At 3M, we want all employees to have careers full of challenging experiences while making a difference. Here, women in STEM inspire us every day by asking important questions and devoting their life’s work to finding the answers.
We recently asked two of our female electrical engineers to sit down with each other and chat about what drew them to 3M and the electrical engineering field, their experiences at 3M, and what it’s like working as a woman in STEM. Both are part of our Engineering Systems and Technologies team, but each woman is at a different point in her career. Iraina Edwards is an engineer with three years under her belt at 3M, and Katrina Hale is an engineering manager with 27 years of 3M experience.
Iraina: My interest in STEM started with electricity. I just loved figuring out how stuff works. As a kid I was always intrigued by electrical sockets. I would ask myself, why would I get a little buzz if I stick my finger in there? What is going on between the light switch and the light that makes it come on?
Katrina: My story is completely different. When I graduated from high school I never thought about being an engineer. I wanted to be an accountant because I liked math. Then I got a summer contract with the Army Corps of Engineers and ended up working with them every summer and winter break for the next three years. I worked with civil engineers and decided I didn’t want to do that, then tried chemical engineering but hated organic chemistry. Then I met a guy in the Corps who was an electrical engineer and became fascinated by what he was doing. That’s where my interest in electrical engineering started.
Iraina: I describe my job to my nieces and nephews as being similar to a recipe. You have your end product, but in order to make it you need to use a recipe. My job is to figure out how to get the recipe down to the machine so the product can be made. Equally important, I also collect any data about how the process went.
Katrina: Simply put, I make the machines work.
Iraina: I think 3M as a whole is so awesome. Every day I get to be part of a collaborative team working hard to do cool stuff. My family jokes that I drink the 3M Kool-Aid, but 3M was by far the best of any company I interviewed with.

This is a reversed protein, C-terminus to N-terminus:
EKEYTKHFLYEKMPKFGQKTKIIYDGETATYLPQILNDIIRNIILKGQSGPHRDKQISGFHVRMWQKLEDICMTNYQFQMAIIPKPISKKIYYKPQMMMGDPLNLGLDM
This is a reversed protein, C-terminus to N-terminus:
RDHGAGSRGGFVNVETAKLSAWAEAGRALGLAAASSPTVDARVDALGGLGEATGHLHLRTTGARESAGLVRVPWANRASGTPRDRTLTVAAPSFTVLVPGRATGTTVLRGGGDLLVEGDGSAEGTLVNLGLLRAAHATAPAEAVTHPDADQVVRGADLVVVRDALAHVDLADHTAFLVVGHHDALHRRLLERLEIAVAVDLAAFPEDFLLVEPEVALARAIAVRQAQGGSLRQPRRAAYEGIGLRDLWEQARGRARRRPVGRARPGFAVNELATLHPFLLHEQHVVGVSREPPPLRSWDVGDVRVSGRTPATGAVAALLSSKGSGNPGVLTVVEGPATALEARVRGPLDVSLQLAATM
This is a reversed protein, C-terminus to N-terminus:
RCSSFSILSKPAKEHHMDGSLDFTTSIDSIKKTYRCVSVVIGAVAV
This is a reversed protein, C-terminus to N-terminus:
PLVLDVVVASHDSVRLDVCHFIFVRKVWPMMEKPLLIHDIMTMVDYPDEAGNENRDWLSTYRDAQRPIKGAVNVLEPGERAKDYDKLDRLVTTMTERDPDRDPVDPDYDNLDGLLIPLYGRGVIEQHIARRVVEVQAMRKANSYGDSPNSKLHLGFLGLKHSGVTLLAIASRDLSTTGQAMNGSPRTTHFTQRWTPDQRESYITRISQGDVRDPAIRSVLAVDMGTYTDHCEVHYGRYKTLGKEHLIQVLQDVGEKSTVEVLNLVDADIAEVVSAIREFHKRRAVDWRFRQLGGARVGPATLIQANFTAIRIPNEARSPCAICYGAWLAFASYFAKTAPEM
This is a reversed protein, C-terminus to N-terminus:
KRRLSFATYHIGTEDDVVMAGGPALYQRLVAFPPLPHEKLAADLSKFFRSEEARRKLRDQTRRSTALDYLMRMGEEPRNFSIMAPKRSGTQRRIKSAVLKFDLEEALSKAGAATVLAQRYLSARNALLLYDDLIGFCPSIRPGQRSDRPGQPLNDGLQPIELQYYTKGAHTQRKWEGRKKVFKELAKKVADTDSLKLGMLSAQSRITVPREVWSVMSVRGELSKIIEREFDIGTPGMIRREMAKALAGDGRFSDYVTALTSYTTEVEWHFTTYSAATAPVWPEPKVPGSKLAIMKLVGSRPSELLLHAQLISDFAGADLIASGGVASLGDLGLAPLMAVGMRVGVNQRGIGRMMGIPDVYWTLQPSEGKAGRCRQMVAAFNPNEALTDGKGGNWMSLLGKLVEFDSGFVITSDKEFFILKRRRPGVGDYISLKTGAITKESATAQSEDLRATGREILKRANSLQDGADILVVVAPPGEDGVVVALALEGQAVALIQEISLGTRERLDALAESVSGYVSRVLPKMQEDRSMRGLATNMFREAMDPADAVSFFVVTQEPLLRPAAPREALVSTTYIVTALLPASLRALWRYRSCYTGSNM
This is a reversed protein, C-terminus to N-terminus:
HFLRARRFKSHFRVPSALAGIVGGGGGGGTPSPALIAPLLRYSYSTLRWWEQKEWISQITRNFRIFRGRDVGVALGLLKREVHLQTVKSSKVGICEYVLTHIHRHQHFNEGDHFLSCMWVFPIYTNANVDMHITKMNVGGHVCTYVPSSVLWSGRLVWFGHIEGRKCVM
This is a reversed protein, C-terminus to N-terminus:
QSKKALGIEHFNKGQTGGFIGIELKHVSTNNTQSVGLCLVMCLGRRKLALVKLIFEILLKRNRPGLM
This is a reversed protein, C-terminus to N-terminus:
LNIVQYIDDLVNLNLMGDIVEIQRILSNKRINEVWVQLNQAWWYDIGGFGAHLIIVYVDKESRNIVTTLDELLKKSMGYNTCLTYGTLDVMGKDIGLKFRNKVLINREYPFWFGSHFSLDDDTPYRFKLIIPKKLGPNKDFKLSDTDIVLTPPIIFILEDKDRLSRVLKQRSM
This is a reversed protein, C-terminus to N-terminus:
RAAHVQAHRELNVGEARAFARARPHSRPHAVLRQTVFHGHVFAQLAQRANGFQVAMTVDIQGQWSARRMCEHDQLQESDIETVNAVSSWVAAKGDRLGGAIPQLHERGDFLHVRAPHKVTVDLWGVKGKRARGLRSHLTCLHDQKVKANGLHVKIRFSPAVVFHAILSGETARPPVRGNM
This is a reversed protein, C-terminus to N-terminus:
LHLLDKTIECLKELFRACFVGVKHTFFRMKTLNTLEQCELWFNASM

One of the biggest things I’ve noticed since working here is that though each of us may have individual goals, we’re all working toward the same end result. Also, the amount that we do with sustainability and volunteering with 3Mgives makes me so proud to work here.
Katrina: I agree that most employees drink the Kool-Aid. Being a 3Mer means you believe 3M’s vision of touching every life and making it better.
Iraina: I’ve read a lot of leadership books, and one concept I keep coming back to is the wheel of life—staying balanced in all areas of your life. Last year, I got a mentor at 3M and he gives me homework or tasks to work on in between our meetings. He is very knowledgeable about 3M but also doesn’t hold back from helping me with any dilemmas I’m having in my personal and professional life. He’s helped me decide which opportunities I should jump on and which aren’t right for me.
Katrina: I have an outside leadership coach who helps me to maintain balance and stay grounded. I run my ideas past her and ask for feedback because sometimes I can get into my own head and just need someone to bounce ideas off of. She keeps me focused on my goals outside of work too, which is just as important.
Iraina: My first year required a lot of hard work. I struggled a lot because I was trying to learn how to do something I didn’t enjoy doing. Three years in, I feel more settled and less reserved. I speak up more and jump on opportunities.
Katrina: There have been so many technical changes with the explosion of technology. When I started, people were sharing computers. It’s not even apples to oranges – it’s apples to steaks.
Iraina: Yes, absolutely. My boss is a huge advocate for women in engineering.
Katrina: I’ve had a series of bosses who have either pointed out opportunities or have said yes when I have asked for more opportunities. There’s so much support here for women in STEM.
Iraina: Many times, especially in my department where there are not many women at all. A lot of vendors are around my dad’s age and I sometimes felt like they treated me like their daughter. I always aim to speak up, make eye contact and try not to get discouraged when they don’t reach out. I take the initiative and reach out to them.
Katrina: I am in more meetings where I am the only woman than ones where I am not. Body language plays a big role in how people perceive you and communicate with you. It goes back to confidence – use it. Sit up straight and project your voice.
Iraina and Katrina’s stories are truly inspiring and at 3M, we want to make sure all of our employees’ voices are heard. Whether you’re a candidate who has interviewed with 3M or a current employee, we’d love for you to anonymously share your experiences with us on our Glassdoor page.